The tusks had been sprinkled with pepper to put sniffer dogs off the scent.
The deputy commander of the airport police, Eunice Kihiko, told the press on Friday that staff at the airport had probably assisted the smugglers as the containers did not seem to have any customs papers.
“We believe we are dealing with a serious criminal network which seems to contain workers at this airport. The fact that the cargo was found in the imports and not the exports section shows that something unusual has taken place,” she declared.
The cargo was bound for Lagos, Nigeria according to stamps on the containers. It listed two different senders – the Embassies of Papua New Guinea and the Kingdom of Brunei in Nairobi. The police asked the Ministry of Foreign Affairs to verify that these embassies existed.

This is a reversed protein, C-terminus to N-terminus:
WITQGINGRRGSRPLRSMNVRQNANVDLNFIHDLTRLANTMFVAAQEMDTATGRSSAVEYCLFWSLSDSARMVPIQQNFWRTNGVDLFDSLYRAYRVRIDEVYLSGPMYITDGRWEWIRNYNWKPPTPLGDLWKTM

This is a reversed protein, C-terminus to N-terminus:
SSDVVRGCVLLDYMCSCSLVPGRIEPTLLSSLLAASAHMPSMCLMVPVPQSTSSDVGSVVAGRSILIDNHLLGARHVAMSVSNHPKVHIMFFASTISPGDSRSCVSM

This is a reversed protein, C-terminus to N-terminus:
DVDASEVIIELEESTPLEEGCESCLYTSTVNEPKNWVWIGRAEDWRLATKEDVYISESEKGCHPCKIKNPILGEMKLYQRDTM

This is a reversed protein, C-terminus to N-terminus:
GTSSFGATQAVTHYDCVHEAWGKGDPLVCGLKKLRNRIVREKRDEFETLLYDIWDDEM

“They (the smugglers) stamped the containers to create the impression that the tusks came from the two embassies but we believe firmly that this was a ploy,” said Joseph Ngisa, the chief of airport police.
The Convention on International Trade in Endangered Species of Wild Fauna and Flora has forbidden the ivory trade since 1989.
In August 2010, two tonnes of ivory was seized at the same airport.